possess high spiritual and intellectual qualities, others fighting qualities, still
others producing qualities, and accordingly they are placed in various
categories. The varna system is, therefore, based on natural and inherent
attributes found in the mankind. But to consider natural qualities of human
beings without taking into account the social and material environment in
which they are born and nurtured would be highly improper. Such a theory of
the origin of the varna system obviously serves the interests of those who
want to perpetuate this system.
     The second theory accounts for the origin of the varna system in terms of
the division of labour. It is held that the need for occupational division
leading to more production and economic efficiency gave rise to varnas and
jatis. Though there is some truth in this theory, it completely ignores the
hereditary character of the varna system.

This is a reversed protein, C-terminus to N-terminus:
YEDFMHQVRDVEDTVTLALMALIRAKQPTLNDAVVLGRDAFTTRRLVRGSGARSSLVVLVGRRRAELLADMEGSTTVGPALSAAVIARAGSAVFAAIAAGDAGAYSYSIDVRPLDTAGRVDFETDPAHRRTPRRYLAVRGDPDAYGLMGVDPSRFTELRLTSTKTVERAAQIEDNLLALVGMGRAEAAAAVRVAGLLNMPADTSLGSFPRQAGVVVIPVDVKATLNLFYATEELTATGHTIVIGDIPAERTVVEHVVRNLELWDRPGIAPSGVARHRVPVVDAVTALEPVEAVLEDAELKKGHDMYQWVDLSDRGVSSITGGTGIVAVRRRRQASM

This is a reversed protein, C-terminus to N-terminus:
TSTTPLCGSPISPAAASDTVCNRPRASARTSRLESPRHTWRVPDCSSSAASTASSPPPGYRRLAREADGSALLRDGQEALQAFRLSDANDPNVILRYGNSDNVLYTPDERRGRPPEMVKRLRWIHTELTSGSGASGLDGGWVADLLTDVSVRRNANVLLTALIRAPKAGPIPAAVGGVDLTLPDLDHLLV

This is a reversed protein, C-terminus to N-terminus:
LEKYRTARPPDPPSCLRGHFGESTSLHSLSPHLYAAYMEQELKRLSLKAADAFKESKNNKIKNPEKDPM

According to the third theory, the varna system is based on notions of
purity and impurity. The ritual ranking of the varnas and jatis is based on
their relative purity. But the exponents of this theory do not realise that
notions of purity and impurity found in primitive and ancient societies
outside India did not necessarily give rise to the varna system.
     The fourth theory tries to explain the origin of the varna as a legacy from
the aboriginal tribal communities of India. According to it every tribe is
divided into a number of clans, and members of a clan marry within the tribe
but outside the clan. But tribes entered into marriage relations with one
another as a result of war and trade. Insistence on marriage within the varna,
on the other hand, began because of the need of maintaining the privileges of
the upper orders, which automatically barred the lower orders from having
social intercourse with the upper castes.
     According to the fifth theory, which has gained popularity in recent times,
the origin and growth of post-Mauryan the varna system can be better
appreciated if we bear in mind that varna is a form of social differentiation.
Since social differentiation arises out of social conflicts and unequal
distribution of resources and produce, the origin and growth of the varna
cannot be understood without a study of social processes which again are
intimately connected with changes in material life.
Historical Background